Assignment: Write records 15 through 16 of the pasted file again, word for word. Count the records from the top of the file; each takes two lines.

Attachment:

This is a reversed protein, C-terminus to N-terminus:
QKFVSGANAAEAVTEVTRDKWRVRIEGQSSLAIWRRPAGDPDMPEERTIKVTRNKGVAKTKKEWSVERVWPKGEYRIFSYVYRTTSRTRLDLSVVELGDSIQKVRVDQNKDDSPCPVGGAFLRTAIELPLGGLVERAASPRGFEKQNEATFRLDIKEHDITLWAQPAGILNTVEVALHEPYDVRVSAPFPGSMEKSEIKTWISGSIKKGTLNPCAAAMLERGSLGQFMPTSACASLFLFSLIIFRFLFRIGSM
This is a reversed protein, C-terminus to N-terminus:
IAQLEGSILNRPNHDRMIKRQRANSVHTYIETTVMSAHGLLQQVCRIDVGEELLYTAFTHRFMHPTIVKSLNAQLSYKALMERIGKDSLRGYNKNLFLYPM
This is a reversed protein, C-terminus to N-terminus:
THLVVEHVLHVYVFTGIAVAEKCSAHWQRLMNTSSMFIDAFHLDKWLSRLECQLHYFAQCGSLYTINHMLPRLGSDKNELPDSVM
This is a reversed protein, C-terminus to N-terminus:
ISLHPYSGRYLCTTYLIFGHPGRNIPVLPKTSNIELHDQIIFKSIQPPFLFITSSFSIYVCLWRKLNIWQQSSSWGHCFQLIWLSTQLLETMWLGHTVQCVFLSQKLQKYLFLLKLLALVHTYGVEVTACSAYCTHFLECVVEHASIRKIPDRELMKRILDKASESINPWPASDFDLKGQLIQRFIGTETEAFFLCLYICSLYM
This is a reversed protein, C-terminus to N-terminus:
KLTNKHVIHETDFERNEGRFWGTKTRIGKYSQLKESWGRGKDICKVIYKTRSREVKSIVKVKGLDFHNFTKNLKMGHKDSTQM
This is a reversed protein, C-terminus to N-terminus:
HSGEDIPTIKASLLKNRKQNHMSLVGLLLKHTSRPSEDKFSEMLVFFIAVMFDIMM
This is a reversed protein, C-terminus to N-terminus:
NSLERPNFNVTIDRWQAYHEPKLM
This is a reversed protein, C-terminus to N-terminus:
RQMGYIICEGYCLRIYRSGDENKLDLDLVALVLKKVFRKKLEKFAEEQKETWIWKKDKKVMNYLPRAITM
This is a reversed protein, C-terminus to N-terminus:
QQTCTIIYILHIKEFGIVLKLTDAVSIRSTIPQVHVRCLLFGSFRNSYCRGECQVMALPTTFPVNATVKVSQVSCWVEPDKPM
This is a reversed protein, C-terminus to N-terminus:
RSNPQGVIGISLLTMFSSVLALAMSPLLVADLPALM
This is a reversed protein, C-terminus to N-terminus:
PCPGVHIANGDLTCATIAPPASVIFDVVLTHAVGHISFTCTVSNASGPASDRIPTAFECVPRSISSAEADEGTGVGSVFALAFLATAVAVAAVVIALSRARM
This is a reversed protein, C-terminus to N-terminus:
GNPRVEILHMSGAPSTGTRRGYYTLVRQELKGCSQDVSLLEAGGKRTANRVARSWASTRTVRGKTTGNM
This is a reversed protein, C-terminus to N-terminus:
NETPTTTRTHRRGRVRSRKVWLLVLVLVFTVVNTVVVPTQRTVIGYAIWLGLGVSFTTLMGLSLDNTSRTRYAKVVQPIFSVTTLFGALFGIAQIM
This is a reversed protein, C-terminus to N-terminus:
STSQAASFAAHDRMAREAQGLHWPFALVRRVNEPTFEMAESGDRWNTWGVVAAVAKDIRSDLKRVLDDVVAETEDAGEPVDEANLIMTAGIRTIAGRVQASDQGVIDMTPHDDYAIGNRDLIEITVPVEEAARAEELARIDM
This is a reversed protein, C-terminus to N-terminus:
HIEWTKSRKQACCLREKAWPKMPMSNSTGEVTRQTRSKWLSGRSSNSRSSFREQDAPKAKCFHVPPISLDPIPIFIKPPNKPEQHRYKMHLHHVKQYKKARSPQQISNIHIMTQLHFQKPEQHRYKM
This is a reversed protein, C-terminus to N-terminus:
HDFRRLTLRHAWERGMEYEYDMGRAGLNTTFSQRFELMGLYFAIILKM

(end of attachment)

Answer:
This is a reversed protein, C-terminus to N-terminus:
HIEWTKSRKQACCLREKAWPKMPMSNSTGEVTRQTRSKWLSGRSSNSRSSFREQDAPKAKCFHVPPISLDPIPIFIKPPNKPEQHRYKMHLHHVKQYKKARSPQQISNIHIMTQLHFQKPEQHRYKM
This is a reversed protein, C-terminus to N-terminus:
HDFRRLTLRHAWERGMEYEYDMGRAGLNTTFSQRFELMGLYFAIILKM